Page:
A 4th century Chinese doctor first had the idea of giving a suspension that contained the dried stool from a healthy person by mouth as a treatment to someone with severe diarrhea or food poisoning. According to numerous accounts, this remedy may have been an ancient attempt at what is now called "fecal microbiota transplantation."  

By the 16th century, another Chinese doctor used "yellow soup," a broth containing the dried or fermented stool of a healthy person as a treatment for severe diarrhea, vomiting, fever and constipation, several sources claim.

Today, stool transplantation, also called fecal microbiota transplantation, or FMT, is not done by spooning down "yellow soup." It does involve the transfer of stool from healthy donors to sick people, but the stool may be given by an enema or inserted through a tube into a person's stomach or small intestine, a process that introduces a healthy mix of bacteria to restore a better microbial balance in the gut. [The Poop on Pooping: 5 Misconceptions Explained]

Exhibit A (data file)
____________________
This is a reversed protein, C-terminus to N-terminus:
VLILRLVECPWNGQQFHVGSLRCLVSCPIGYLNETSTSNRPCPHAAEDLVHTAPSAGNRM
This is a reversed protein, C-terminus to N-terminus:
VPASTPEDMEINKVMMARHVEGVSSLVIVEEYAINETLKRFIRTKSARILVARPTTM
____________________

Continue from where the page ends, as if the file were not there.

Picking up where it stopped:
"Poop transplants" may be used to treat people with recurrent Clostridium difficile (C.diff) infections, a bacterial infection that can be life-threatening. The symptoms of people who receive FMT get better within days, although their gut bacteria may undergo a dramatic change for at least three months after the procedure, according to a study presented in May at Digestive Disease Week, a gastrointestinal system research meeting, in San Diego.

Originally published on Live Science.

Live Science Contributor

Cari Nierenberg has been writing about health and wellness topics for online news outlets and print publications for more than two decades. Her work has been published by Live Science, The Washington Post, WebMD, Scientific American, among others. She has a Bachelor of Science degree in nutrition from Cornell University and a Master of Science degree in Nutrition and Communication from Boston University.